What Kind Of Bird Eggs Are These?

Before we go any further, I need to let you know that disturbing these nests and or eggs is considered a violation and against the law. Taking eggs (except for some ‘pest’ species) is illegal under the Wildlife and Countryside Act 1981 – and rightly so.

However, you don’t need to break the law to be an egg-detective at this time of year – the signs are all around us. What are those fragments of speckled eggs on the garden path? Who laid that bright blue egg dumped on the lawn? Remember, eggshells don’t just fall out of a nest. Predators such as foxes or magpies may carry them away, as do parent birds, often to help conceal the location of vulnerable babies.

Now that is out of the way, let the egg-detecting commence. The following references 12 nests and the eggs contained inside to use for identifying what kind of bird has decided to make their home in the garden or on the porch of your home.

12. Herring gull  (Larus argentatus)

70 x 48mm. Not glossy; the surface is minutely sculptured. Brownish or blue-green with variable flecking.

Herring gull&nbsp

 

11. House sparrow (Passer domesticus)

22.5 x 15.5mm. Slightly glossy. White with variable, often heavy, speckling in browns and blue-greys.

House sparrow

 

10. Great tit (Parus major)

17.5 x 13.5mm. Slightly glossy. White with variable amounts of reddish or purplish speckling.

Great tit

 

9. Canada goose (Branta canadensis)

86 x 58mm; one of the largest eggs you’re likely to encounter. Not glossy. White or cream, with no markings.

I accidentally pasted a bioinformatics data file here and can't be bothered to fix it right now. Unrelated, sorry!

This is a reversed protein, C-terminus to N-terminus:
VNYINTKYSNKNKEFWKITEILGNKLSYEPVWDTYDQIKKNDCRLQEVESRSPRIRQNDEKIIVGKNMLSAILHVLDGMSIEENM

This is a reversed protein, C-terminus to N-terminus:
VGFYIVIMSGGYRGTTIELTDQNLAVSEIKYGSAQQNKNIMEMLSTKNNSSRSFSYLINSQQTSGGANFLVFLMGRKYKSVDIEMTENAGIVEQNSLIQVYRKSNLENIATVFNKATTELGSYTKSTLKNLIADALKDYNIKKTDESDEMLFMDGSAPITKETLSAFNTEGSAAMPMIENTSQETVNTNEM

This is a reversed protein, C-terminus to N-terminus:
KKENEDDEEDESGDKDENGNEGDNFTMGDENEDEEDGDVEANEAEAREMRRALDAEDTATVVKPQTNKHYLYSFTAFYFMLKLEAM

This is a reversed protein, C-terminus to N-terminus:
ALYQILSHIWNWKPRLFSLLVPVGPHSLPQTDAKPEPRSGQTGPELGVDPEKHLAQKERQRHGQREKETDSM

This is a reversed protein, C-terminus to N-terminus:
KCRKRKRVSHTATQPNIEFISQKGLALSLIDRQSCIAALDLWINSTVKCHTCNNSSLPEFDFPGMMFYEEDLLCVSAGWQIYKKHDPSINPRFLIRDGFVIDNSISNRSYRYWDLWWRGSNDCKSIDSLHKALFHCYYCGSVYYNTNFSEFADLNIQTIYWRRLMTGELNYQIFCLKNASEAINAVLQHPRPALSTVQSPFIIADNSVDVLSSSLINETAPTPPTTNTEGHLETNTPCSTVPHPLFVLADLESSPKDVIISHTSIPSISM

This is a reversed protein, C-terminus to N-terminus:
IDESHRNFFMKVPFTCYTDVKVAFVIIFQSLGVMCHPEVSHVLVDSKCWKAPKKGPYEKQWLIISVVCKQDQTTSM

Canada goose

 

8. Mallard (Anas platyrhynchos)

57 x 41mm. Smooth with a matt or ‘eggshell’, rather than a glossy, feel. Typically pale blue-green.

Mallard

 

7. Pheasant (Phasianus colchicus)

46 x 36mm; the size of a small hen’s egg. Usually olive-brown, but can be brownish or have blueish tones.

Pheasant

 

6. Housemartin (Delichon urbica)

19.5 x 13.5mm. Smooth and slightly glossy. Plain white. Sometimes found under eaves near predated nests.

Housemartin

 

5. Dunnock (Prunella modularis)

20 x 15mm. Smooth and glossy. Bright blue and unmarked; smaller than superficially similar starling egg.

Dunnock

 

4. Robin (Erithacus Rubecula)

20 x 15.5mm. Smooth but has a matt finish. White with variable fine brown freckles; whole egg may seem buff.

Robin

 

3. Blackbird (Turdus merula)

29 x 22mm. Smooth and glossy. Green-blue or blue; heavy red-brown freckles – can seem brown overall.

Blackbird

 

2. Song thrush (Turdus philomelos)

31 x 22mm. Smooth and glossy. Very pale blue with a few large dark speckles, mostly at the wider end.

Song thrush

 

1. Starling (Sturnus vulgaris)

30 x 21mm. Smooth and fairly glossy. Pale blue with no markings. Sometimes found completely whole.

Starling

If you need help with a birds nest that is in a location that may cause damage or a fire, please call Summit Environmental Solutionsto have a Wildlife Expert come out and take a look, at no charge, and provide you with a free estimate on the fee’s associated with its removal. Only a licensed Wildlife Expert may disrupt certain species of birds nests. Some nests may not be touched no matter what the circumstances are until the eggs have hatched and birds have left the nest completely.

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